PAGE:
Growing Produce. 8 January 2016.  International trade is a major factor in the American agricultural economy. A key player is China. In fact China’s impact on slowing growth on trade and agriculture is a session topic during the 2016 USDA’s Agricultural Outlook Forum.

Over the last two decades, China’s economic prosperity and increased consumer demand for food has significantly contributed to the record growth in U.S. agricultural exports. From fiscal year (FY) 2000 to FY 2015, the value of U.S. agricultural and related exports to China rose from $1.7 to $25.9 billion. Currently, nearly 17% of all U.S. agricultural exports are destined for the Chinese market. These export figures highlight the critical importance of the U.S.-China trade relationship for U.S. agriculture and underscores the U.S. interest in China’s ability to maintain a strong and stable economy.Several U.S. agricultural sectors have capitalized on the market opportunities created from China’s economic growth. Traditionally U.S. exports to the country were dominated by land-intensive bulk commodities that were processed for domestic consumption or re-exported. Recent increases in Chinese consumer purchasing power and improved standards of living have generated new demand for luxury items and ready-to-eat foods.

Looking forward, many of the macroeconomic conditions traditionally signaling long-term growth and trade expansion readily exist in China. An increasingly urban population, a burgeoning middle class, and higher disposable incomes have increased Chinese consumers’ ability to diversify diets and purchase high-value, protein-rich foods. Additionally, growth in China’s food consumption is forecast to outpace its domestic agricultural production by more than 2% per year between 2015 and 2020, resulting in an increased demand for food imports (IHS Global Insight).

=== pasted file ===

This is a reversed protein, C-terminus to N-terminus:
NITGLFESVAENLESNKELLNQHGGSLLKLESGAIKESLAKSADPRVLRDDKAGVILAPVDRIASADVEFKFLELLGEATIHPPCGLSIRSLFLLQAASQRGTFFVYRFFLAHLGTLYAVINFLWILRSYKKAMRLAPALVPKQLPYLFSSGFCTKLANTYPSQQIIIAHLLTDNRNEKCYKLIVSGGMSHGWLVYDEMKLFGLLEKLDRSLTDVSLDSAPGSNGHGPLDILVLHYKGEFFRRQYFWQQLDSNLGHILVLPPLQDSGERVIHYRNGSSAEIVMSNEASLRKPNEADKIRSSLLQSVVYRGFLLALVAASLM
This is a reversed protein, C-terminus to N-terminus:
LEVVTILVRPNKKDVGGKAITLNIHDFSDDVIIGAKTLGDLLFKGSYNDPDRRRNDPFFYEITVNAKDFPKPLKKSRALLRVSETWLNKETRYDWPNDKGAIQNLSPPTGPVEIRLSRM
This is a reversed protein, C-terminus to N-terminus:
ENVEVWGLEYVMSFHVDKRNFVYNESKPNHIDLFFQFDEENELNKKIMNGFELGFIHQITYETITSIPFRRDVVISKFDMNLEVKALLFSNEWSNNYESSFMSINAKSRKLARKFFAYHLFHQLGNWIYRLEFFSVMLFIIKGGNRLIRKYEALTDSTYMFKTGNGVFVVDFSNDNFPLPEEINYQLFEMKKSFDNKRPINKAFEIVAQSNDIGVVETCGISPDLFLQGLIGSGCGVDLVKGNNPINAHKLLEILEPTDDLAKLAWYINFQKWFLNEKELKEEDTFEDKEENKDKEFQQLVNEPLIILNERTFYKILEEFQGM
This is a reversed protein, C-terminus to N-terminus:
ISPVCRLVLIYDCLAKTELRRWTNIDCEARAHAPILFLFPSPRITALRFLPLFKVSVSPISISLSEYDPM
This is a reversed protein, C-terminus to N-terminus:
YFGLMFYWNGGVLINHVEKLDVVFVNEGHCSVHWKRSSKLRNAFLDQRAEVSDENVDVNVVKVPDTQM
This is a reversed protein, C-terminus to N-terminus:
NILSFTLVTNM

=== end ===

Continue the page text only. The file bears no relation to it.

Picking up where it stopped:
U.S. trade with China has been rewarding; however, China’s economic slowdown, subsequent reforms, and recent decline in U.S. exports to China have raised legitimate concerns among agricultural stakeholders about the potential impact to U.S. exports in the near and distant future. China’s Gross Domestic Product (GDP) growth is projected to drop to 6.1% in 2016, their lowest level since 1990. Moreover, China is pursuing a variety of economic and regulatory policies that promote agricultural self-sufficiency and protect domestic industries. Finally, whether directly or indirectly triggered by the recent economic slowdowns in China, a majority of U.S. agricultural exporters have experienced severe decreases in sales to the region over the last year. Total FY 2015 U.S. farm exports to China are down approximately $4 billion or 13% from the previous fiscal year and are projected to drop even more in FY 2016. Collectively, these events have created uncertainty within the global agricultural marketplace and have caused broad speculation on the future of U.S. trade with China.